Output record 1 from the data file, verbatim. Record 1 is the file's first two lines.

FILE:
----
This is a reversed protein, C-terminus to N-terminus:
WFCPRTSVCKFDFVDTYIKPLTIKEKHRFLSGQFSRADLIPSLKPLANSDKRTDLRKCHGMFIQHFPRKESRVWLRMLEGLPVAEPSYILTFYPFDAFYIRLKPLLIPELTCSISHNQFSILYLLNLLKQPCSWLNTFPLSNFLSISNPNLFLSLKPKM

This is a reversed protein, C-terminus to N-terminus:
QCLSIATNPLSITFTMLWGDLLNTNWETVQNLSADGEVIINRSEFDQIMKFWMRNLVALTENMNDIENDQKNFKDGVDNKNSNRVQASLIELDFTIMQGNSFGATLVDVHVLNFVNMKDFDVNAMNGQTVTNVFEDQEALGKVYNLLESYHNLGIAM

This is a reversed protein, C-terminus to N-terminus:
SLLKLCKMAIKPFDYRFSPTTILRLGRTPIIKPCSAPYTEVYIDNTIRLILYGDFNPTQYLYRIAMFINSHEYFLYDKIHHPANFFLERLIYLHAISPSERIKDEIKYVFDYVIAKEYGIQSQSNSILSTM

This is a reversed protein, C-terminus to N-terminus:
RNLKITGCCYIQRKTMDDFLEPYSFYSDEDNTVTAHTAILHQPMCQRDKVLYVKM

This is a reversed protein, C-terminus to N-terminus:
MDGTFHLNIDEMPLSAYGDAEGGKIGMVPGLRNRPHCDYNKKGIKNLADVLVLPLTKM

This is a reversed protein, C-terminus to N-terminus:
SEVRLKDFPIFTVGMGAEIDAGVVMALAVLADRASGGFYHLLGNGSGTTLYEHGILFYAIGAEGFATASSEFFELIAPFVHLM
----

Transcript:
This is a reversed protein, C-terminus to N-terminus:
WFCPRTSVCKFDFVDTYIKPLTIKEKHRFLSGQFSRADLIPSLKPLANSDKRTDLRKCHGMFIQHFPRKESRVWLRMLEGLPVAEPSYILTFYPFDAFYIRLKPLLIPELTCSISHNQFSILYLLNLLKQPCSWLNTFPLSNFLSISNPNLFLSLKPKM